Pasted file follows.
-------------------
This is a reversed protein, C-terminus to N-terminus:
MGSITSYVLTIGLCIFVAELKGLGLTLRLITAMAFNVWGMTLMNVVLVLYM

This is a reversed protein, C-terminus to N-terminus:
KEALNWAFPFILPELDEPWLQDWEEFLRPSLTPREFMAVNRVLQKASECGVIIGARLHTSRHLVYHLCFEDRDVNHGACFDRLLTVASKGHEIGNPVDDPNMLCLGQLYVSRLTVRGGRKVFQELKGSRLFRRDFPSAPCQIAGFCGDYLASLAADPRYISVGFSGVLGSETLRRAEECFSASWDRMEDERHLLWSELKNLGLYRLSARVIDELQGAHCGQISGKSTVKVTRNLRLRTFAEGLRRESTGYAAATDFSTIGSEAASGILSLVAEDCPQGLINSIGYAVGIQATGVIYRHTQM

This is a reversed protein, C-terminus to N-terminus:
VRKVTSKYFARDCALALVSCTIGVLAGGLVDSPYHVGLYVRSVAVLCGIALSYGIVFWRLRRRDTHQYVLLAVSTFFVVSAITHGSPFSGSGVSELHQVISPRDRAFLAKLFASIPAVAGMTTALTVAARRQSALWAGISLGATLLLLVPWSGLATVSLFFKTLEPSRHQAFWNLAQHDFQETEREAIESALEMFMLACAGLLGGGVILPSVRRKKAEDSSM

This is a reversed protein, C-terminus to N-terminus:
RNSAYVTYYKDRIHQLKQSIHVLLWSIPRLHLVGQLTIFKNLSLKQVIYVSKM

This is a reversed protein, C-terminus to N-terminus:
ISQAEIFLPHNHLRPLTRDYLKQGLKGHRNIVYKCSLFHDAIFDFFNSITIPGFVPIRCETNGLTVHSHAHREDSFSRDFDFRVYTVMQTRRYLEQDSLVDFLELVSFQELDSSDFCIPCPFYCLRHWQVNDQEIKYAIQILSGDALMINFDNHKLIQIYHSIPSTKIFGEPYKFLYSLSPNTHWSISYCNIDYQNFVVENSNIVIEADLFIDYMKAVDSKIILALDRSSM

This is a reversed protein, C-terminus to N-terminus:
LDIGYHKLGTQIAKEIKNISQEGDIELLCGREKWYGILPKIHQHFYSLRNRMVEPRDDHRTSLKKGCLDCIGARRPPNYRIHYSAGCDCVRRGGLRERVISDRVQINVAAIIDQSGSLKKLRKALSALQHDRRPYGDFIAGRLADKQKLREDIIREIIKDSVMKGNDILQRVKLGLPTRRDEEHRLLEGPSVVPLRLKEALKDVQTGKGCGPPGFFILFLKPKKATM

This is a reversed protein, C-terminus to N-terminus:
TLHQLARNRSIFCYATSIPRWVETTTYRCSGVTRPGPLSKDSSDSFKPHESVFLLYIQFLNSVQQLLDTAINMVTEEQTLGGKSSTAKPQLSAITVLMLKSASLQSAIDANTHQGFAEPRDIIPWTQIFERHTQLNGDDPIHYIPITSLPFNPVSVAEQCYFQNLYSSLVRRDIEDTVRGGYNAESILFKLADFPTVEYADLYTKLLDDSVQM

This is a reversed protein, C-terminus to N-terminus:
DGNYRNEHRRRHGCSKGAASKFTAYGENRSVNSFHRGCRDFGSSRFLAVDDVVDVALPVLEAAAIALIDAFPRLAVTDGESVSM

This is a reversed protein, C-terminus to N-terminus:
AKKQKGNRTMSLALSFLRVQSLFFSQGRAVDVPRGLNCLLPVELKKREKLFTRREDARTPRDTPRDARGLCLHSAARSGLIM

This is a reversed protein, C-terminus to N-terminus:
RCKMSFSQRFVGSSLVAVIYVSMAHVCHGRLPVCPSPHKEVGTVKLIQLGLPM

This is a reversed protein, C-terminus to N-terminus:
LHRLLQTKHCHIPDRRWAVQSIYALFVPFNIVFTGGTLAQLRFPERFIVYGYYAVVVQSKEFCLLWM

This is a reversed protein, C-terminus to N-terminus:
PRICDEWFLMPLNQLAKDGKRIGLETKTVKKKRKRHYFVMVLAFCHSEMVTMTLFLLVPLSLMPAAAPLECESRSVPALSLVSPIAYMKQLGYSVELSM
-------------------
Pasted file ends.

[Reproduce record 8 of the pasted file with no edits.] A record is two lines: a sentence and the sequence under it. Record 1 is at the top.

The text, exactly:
This is a reversed protein, C-terminus to N-terminus:
DGNYRNEHRRRHGCSKGAASKFTAYGENRSVNSFHRGCRDFGSSRFLAVDDVVDVALPVLEAAAIALIDAFPRLAVTDGESVSM